I too have always been fascinated by games that teach, and what they say about the game industry. It is so difficult to understand what Mr. or Mrs. America was like 100 or 150 years ago without jumping onto generalizations about things like culture and manufacturing. I bet is is safe to assume that we’ve seen a gradual acceptance and enthusiasm for gaming in general, though, in the intervening years. Not a bad thing of course.

You’re absolutely right about jigsaw puzzles. The second and greatest American craze for them crested in 1933. People couldn’t get enough of them. They rented them and borrowed them from lending libraries, if they couldn’t afford them. Many thanks!

Shane Toepfer's picture

The Frivolity of Play

I am also fascinated by this topic, particularly the omnipresent critique of games and play as something wasteful or frivolous.  These examples perfectly illustrate the criticism of play as an unproductive use of time and energy by highlighting how early games had to compensate for this criticism, almost beating those who would criticize these texts to the proverbial punch.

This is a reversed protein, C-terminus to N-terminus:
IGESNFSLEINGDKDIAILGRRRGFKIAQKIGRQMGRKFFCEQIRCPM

I am really curious within these early examples of how players could have potentially "played" with the texts, subverting their structures to suit their own playful needs or desires.  It seems that in these moralistic and educational games that some really interesting modifications could be made by gamers looking to revel in play’s frivolous nature, enjoying the experience for its wasteful (and subversive) possibilities.

Steven Boyer's picture

Adult Education and Cash Grabs

The linked page about The Checkered Game of Life is intriguing in that it describes that game not necessarily in terms of children, but as a response to more adult vices (gambling, drink, idleness). While the focus on education for children seems a likely fit for educational games (and could be used in an attempt to stop them from becoming morally compromised adults), is there any sign that these games had significant adult usage? This also makes me wonder if other moral movements of the time (thinking Temperance) took interest in games. 

At the same time, building off your closing questions, I wonder how much of this emerged out of genuine educational or moral drives and how much of it is companies cashing in on the desires of the market. Were most of the board and card game companies owned or funded by religious, moral, or educational entities, or were they smaller parts of general entertainment producers? And how did the religious and educational institutions take to games, with added economic complexity again (for example, the benefits /drawbacks of an endorsement/condemnation by, say, the Catholic church to their broad consumer congregation)?